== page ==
California Judge Stays Ruling on Gay Marriage Ban

On Wednesday, the San Francisco judge who ruled against California’s ban on same-sex marriage stayed his decision until the appeal process is complete.

San Francisco County Superior Court Judge Richard Kramer issued a ruling on March 14, 2005, declaring California’s ban on gay marriage unconstitutional.

The city of San Francisco had sued the state after the California Supreme Court nullified 4,000 “marriage” licenses issued to same-sex partners in a “marriage” spree initiated by Mayor Gavin Newsom.

The city argued that Proposition 22 - a voter-passed law that defines marriage as between a man and a woman only - was unconstitutional. Also called the Protection of Marriage Initiative, the proposition states that “only marriage between a man and a woman is valid or recognized in California.”

Campaign for California Families (CCF) and the Proposition 22 Legal Defense and Education Fund joined California Attorney General Bill Lockyer to defend the state’s marriage laws.

Kramer ultimately ruled in favor of the city, saying that “no rational purpose exists for limiting marriage in this state to opposite partners.” His decision stirred up heated debate between traditional marriage proponents and gay-rights activists.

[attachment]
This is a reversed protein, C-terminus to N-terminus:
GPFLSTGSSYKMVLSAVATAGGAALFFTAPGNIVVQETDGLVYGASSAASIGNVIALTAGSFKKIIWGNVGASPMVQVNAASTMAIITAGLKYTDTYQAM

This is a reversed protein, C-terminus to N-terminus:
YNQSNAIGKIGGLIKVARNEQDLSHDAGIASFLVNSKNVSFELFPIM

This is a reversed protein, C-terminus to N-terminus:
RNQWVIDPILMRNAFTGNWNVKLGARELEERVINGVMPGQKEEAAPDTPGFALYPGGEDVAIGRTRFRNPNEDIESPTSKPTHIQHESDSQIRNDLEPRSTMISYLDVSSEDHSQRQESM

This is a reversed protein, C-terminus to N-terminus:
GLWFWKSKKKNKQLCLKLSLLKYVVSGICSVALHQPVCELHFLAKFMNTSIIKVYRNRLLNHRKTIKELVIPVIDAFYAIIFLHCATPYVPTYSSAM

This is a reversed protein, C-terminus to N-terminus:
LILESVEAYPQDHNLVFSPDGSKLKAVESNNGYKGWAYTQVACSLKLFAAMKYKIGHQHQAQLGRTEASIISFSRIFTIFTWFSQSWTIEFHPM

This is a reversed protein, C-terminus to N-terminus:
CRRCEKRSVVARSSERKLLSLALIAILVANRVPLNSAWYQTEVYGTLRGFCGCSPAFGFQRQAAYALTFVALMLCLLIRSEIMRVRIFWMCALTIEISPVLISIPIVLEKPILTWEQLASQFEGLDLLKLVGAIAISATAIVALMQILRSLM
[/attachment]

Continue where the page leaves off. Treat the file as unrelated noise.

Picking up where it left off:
CCF responded with a lobbying campaign, calling on the public to contact their legislators and voice their opposition to Kramer’s ruling.

“Marriage is only for a man and a woman, and the people have demanded in the voting booth that it stay that way,” said CCF President Randy Thomasson, referring to the passage of Proposition 22 in 2000 with support from 61.4% of voters.

Kramer met with all parties on Wednesday to review his written decision. He plans to finalize his ruling next week.

During this meeting, Kramer reconfirmed his stay on the decision, which means that California’s current marriage laws will be enforced until appeals to the case are ruled upon. The appeals process could take years to settle.

Mathew D. Staver, President and General Counsel of Liberty Counsel, commented, “California’s marriage laws still preserve marriage as the union of one man and one woman. We intend to ensure that the marriage laws remain unchanged.”

Staver, an attorney for CCF in the case, presented reasons for preserving traditional marriage, “not the least of which is procreation, the preservation of the family, and providing a stable environment in the best interest of children."

“Marriage is too important an institution to be undermined by the stroke of a pen.”